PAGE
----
Comparison of Methods to Monitor Gluten Intake in Celiac Disease Patients

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A new study compared clinical methods (e.g., blood tests) with fecal gluten immunogenic peptide (GIP)—a direct measure of gluten intake—to determine the accuracy of monitoring gluten intake in children with celiac disease.

GIP is a small part of gluten that cannot be digested and is found in the stool and urine of healthy individuals, celiac disease patients, and those with non-celiac gluten/wheat intolerance. The results suggest that adding GIP measurements during follow-up appointments is likely to help doctors identify more cases in which patients are not adequately following the gluten-free diet.

Current clinical methods of monitoring how well patients follow the gluten-free diet continue to miss many cases of poor adherence. These methods include blood tests (e.g., serum tTG), self-report compliance questionnaires (i.e., the Biagi score), and interviewing patients about their diet history (i.e., clinical assessment).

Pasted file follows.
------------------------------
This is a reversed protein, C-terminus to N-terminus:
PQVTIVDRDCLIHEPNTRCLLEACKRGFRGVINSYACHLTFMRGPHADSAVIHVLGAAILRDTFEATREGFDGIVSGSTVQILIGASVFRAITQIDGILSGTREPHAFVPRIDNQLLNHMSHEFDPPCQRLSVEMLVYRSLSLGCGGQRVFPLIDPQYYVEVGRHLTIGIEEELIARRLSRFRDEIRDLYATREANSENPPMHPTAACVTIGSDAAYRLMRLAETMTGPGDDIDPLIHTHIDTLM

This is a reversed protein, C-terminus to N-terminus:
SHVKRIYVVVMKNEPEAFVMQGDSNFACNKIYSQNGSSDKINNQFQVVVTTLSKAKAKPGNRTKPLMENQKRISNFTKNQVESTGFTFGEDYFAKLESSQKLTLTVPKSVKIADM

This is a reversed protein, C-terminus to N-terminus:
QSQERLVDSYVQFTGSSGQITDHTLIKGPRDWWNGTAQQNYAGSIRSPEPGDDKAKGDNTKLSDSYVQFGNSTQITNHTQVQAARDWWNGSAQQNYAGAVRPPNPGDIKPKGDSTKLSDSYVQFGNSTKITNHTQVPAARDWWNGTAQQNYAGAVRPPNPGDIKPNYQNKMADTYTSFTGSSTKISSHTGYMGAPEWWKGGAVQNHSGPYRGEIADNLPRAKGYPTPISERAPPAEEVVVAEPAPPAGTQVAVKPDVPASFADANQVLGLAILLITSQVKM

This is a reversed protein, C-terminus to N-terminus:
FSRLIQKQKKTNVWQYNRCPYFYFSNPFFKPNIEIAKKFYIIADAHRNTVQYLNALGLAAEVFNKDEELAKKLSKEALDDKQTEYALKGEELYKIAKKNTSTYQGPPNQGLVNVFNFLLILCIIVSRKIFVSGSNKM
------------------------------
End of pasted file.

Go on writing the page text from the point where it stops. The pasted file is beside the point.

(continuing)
While blood tests are very accurate for diagnosing celiac disease, they are not very good at identifying whether or not a patient is following a strict, gluten-free diet. Questionnaires and interviews depend on accurate knowledge of gluten-free foods and correctly remembering what was eaten over time.

In this study, researchers looked at 90 fecal samples from 63 children with celiac disease. Fecal GIP was measured using the iVYLISA GIP Stool ELISA kit. Patients with GIP below detectable levels were considered to be adequately following the gluten-free diet.

The results show that when using current clinical methods to monitor how well children are following the gluten-free diet, almost four out of five children who are not following the diet well enough will be missed. In addition, two out of 10 children who will be assessed as following the diet will not actually be adequately following the diet.

Fecal GIP (showing recent gluten intake) was found in 16% of patients with a previous diagnosis who were meant to be following a strict, gluten-free diet. Fecal GIP outperformed the other clinical methods evaluated in this study, with the second best method being serum tTG measurement, which failed to detect poor compliance in 50% of the patients.

Because fecal GIP becomes detectable about 3 days after gluten intake—or within 4-6 hours when using urine GIP—the test has been shown to be very useful for finding recent or repeated gluten consumption.

 

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